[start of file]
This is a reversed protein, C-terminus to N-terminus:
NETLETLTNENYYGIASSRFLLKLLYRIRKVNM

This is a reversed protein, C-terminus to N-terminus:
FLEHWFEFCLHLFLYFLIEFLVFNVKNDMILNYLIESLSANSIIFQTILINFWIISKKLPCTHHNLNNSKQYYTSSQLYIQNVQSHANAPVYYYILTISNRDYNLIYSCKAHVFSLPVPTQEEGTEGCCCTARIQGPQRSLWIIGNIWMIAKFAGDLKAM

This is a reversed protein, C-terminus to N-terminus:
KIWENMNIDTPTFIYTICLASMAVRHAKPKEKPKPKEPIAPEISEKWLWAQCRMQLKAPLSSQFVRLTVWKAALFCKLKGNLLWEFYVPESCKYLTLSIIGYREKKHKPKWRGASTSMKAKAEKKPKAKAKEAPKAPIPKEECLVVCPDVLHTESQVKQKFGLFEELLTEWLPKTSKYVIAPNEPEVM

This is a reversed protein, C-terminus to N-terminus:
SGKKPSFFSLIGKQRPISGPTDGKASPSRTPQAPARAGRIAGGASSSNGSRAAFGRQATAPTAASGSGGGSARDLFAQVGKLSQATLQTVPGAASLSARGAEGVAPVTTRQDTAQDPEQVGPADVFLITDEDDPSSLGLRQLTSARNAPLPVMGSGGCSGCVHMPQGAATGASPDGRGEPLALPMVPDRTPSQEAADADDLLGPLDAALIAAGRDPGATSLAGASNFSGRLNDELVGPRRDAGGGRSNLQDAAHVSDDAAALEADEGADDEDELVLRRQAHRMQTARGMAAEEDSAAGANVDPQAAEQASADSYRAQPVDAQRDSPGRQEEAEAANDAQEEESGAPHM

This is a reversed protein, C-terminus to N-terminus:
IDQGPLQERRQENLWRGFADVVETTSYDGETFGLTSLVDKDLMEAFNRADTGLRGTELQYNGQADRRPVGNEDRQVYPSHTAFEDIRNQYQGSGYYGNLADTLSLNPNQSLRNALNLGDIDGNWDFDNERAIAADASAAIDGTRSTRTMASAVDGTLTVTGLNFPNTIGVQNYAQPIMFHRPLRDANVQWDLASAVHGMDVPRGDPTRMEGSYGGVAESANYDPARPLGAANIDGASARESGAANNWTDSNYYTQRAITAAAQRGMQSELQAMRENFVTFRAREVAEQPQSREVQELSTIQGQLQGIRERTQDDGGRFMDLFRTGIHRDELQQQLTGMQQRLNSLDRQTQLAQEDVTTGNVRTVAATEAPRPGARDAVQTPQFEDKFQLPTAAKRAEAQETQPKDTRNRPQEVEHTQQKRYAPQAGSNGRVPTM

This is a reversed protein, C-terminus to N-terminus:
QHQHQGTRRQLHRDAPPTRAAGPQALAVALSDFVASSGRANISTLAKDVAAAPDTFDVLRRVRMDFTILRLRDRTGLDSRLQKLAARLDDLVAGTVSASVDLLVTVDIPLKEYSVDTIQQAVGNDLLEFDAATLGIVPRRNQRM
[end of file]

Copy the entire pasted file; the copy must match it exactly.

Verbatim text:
This is a reversed protein, C-terminus to N-terminus:
NETLETLTNENYYGIASSRFLLKLLYRIRKVNM

This is a reversed protein, C-terminus to N-terminus:
FLEHWFEFCLHLFLYFLIEFLVFNVKNDMILNYLIESLSANSIIFQTILINFWIISKKLPCTHHNLNNSKQYYTSSQLYIQNVQSHANAPVYYYILTISNRDYNLIYSCKAHVFSLPVPTQEEGTEGCCCTARIQGPQRSLWIIGNIWMIAKFAGDLKAM

This is a reversed protein, C-terminus to N-terminus:
KIWENMNIDTPTFIYTICLASMAVRHAKPKEKPKPKEPIAPEISEKWLWAQCRMQLKAPLSSQFVRLTVWKAALFCKLKGNLLWEFYVPESCKYLTLSIIGYREKKHKPKWRGASTSMKAKAEKKPKAKAKEAPKAPIPKEECLVVCPDVLHTESQVKQKFGLFEELLTEWLPKTSKYVIAPNEPEVM

This is a reversed protein, C-terminus to N-terminus:
SGKKPSFFSLIGKQRPISGPTDGKASPSRTPQAPARAGRIAGGASSSNGSRAAFGRQATAPTAASGSGGGSARDLFAQVGKLSQATLQTVPGAASLSARGAEGVAPVTTRQDTAQDPEQVGPADVFLITDEDDPSSLGLRQLTSARNAPLPVMGSGGCSGCVHMPQGAATGASPDGRGEPLALPMVPDRTPSQEAADADDLLGPLDAALIAAGRDPGATSLAGASNFSGRLNDELVGPRRDAGGGRSNLQDAAHVSDDAAALEADEGADDEDELVLRRQAHRMQTARGMAAEEDSAAGANVDPQAAEQASADSYRAQPVDAQRDSPGRQEEAEAANDAQEEESGAPHM

This is a reversed protein, C-terminus to N-terminus:
IDQGPLQERRQENLWRGFADVVETTSYDGETFGLTSLVDKDLMEAFNRADTGLRGTELQYNGQADRRPVGNEDRQVYPSHTAFEDIRNQYQGSGYYGNLADTLSLNPNQSLRNALNLGDIDGNWDFDNERAIAADASAAIDGTRSTRTMASAVDGTLTVTGLNFPNTIGVQNYAQPIMFHRPLRDANVQWDLASAVHGMDVPRGDPTRMEGSYGGVAESANYDPARPLGAANIDGASARESGAANNWTDSNYYTQRAITAAAQRGMQSELQAMRENFVTFRAREVAEQPQSREVQELSTIQGQLQGIRERTQDDGGRFMDLFRTGIHRDELQQQLTGMQQRLNSLDRQTQLAQEDVTTGNVRTVAATEAPRPGARDAVQTPQFEDKFQLPTAAKRAEAQETQPKDTRNRPQEVEHTQQKRYAPQAGSNGRVPTM

This is a reversed protein, C-terminus to N-terminus:
QHQHQGTRRQLHRDAPPTRAAGPQALAVALSDFVASSGRANISTLAKDVAAAPDTFDVLRRVRMDFTILRLRDRTGLDSRLQKLAARLDDLVAGTVSASVDLLVTVDIPLKEYSVDTIQQAVGNDLLEFDAATLGIVPRRNQRM